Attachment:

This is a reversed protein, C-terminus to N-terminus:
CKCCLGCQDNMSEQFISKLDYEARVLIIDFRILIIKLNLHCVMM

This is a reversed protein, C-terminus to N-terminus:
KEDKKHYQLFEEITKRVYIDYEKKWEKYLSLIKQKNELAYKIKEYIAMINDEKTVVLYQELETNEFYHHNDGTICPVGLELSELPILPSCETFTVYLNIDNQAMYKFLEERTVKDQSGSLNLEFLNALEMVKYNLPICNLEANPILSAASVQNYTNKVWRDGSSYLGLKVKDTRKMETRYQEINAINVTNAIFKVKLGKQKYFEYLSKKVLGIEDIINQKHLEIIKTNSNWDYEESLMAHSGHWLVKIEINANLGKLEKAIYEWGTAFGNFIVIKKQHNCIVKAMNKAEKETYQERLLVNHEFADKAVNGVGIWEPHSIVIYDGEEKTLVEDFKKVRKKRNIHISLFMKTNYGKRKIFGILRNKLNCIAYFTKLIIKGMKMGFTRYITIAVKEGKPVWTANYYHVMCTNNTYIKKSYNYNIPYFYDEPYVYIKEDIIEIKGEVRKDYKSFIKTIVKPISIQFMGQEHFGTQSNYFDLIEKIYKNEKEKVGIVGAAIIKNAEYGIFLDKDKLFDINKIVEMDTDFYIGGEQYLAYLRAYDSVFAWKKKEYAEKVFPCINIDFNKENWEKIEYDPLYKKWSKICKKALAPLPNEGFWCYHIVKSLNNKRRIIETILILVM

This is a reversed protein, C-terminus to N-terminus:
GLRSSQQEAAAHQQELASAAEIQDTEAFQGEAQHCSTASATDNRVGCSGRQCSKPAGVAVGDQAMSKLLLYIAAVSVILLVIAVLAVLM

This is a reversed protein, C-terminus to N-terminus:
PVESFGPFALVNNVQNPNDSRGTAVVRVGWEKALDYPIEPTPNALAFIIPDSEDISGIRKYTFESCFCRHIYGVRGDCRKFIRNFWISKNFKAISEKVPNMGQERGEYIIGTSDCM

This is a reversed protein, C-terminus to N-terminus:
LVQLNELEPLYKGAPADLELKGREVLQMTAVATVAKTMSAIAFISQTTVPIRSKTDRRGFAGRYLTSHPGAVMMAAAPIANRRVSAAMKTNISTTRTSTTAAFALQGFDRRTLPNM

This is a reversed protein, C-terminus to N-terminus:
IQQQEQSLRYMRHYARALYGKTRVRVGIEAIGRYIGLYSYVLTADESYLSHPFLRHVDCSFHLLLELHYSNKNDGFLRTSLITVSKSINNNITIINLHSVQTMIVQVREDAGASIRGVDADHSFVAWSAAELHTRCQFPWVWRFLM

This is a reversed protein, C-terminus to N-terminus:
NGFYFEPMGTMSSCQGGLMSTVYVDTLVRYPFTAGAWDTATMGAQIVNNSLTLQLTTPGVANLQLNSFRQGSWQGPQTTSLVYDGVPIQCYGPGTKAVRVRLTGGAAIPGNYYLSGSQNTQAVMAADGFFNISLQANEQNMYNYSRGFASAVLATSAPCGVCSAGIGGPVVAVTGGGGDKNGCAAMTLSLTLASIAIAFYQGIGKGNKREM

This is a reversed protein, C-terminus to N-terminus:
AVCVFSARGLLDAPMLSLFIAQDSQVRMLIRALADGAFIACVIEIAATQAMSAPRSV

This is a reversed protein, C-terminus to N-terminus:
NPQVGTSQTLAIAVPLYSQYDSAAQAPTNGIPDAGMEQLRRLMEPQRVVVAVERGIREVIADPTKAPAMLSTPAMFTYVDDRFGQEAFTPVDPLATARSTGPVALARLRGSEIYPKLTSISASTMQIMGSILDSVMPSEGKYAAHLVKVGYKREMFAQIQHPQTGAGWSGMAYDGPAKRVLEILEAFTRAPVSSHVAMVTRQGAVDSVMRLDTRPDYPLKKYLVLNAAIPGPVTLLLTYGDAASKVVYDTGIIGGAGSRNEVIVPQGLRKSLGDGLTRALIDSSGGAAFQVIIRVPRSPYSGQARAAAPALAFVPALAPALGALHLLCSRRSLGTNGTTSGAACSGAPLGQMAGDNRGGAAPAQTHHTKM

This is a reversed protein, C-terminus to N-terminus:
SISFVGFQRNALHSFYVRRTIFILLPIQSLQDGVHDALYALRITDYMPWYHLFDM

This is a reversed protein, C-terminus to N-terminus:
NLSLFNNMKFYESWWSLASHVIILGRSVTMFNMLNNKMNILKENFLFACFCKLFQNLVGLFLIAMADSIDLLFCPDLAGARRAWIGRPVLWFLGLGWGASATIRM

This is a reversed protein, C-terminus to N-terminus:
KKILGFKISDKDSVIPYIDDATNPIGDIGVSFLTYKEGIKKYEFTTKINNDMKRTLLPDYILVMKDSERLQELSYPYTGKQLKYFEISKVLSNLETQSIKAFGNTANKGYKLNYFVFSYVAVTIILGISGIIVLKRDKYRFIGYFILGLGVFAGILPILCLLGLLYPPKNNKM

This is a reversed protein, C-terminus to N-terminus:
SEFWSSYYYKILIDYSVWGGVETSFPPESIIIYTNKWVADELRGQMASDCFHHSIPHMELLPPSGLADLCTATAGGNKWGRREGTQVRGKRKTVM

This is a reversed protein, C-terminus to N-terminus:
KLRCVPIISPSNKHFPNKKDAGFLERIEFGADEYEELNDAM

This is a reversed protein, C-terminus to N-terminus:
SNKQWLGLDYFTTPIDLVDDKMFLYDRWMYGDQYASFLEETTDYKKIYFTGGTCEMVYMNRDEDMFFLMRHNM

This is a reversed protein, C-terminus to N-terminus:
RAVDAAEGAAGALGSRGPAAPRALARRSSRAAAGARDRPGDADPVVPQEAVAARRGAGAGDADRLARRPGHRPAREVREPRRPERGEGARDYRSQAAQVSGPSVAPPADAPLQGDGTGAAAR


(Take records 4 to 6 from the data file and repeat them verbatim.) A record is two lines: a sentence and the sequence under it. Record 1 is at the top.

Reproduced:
This is a reversed protein, C-terminus to N-terminus:
PVESFGPFALVNNVQNPNDSRGTAVVRVGWEKALDYPIEPTPNALAFIIPDSEDISGIRKYTFESCFCRHIYGVRGDCRKFIRNFWISKNFKAISEKVPNMGQERGEYIIGTSDCM

This is a reversed protein, C-terminus to N-terminus:
LVQLNELEPLYKGAPADLELKGREVLQMTAVATVAKTMSAIAFISQTTVPIRSKTDRRGFAGRYLTSHPGAVMMAAAPIANRRVSAAMKTNISTTRTSTTAAFALQGFDRRTLPNM

This is a reversed protein, C-terminus to N-terminus:
IQQQEQSLRYMRHYARALYGKTRVRVGIEAIGRYIGLYSYVLTADESYLSHPFLRHVDCSFHLLLELHYSNKNDGFLRTSLITVSKSINNNITIINLHSVQTMIVQVREDAGASIRGVDADHSFVAWSAAELHTRCQFPWVWRFLM